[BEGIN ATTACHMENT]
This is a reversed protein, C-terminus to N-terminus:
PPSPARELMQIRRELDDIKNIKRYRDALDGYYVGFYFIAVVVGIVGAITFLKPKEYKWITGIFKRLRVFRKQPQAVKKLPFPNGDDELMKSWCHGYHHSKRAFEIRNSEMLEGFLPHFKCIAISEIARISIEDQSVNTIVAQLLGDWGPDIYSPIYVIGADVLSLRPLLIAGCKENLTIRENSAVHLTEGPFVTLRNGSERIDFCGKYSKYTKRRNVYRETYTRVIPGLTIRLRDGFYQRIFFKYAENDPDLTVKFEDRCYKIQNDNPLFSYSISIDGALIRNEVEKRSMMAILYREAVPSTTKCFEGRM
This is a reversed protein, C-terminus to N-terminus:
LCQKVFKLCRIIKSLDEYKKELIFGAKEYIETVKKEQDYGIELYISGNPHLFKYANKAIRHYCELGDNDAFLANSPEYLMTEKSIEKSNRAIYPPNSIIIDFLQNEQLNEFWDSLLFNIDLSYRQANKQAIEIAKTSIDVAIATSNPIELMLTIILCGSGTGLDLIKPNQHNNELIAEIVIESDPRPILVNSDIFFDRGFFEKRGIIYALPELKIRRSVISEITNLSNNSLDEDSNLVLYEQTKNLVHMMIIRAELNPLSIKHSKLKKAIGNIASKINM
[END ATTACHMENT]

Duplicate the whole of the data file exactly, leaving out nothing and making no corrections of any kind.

This is a reversed protein, C-terminus to N-terminus:
PPSPARELMQIRRELDDIKNIKRYRDALDGYYVGFYFIAVVVGIVGAITFLKPKEYKWITGIFKRLRVFRKQPQAVKKLPFPNGDDELMKSWCHGYHHSKRAFEIRNSEMLEGFLPHFKCIAISEIARISIEDQSVNTIVAQLLGDWGPDIYSPIYVIGADVLSLRPLLIAGCKENLTIRENSAVHLTEGPFVTLRNGSERIDFCGKYSKYTKRRNVYRETYTRVIPGLTIRLRDGFYQRIFFKYAENDPDLTVKFEDRCYKIQNDNPLFSYSISIDGALIRNEVEKRSMMAILYREAVPSTTKCFEGRM
This is a reversed protein, C-terminus to N-terminus:
LCQKVFKLCRIIKSLDEYKKELIFGAKEYIETVKKEQDYGIELYISGNPHLFKYANKAIRHYCELGDNDAFLANSPEYLMTEKSIEKSNRAIYPPNSIIIDFLQNEQLNEFWDSLLFNIDLSYRQANKQAIEIAKTSIDVAIATSNPIELMLTIILCGSGTGLDLIKPNQHNNELIAEIVIESDPRPILVNSDIFFDRGFFEKRGIIYALPELKIRRSVISEITNLSNNSLDEDSNLVLYEQTKNLVHMMIIRAELNPLSIKHSKLKKAIGNIASKINM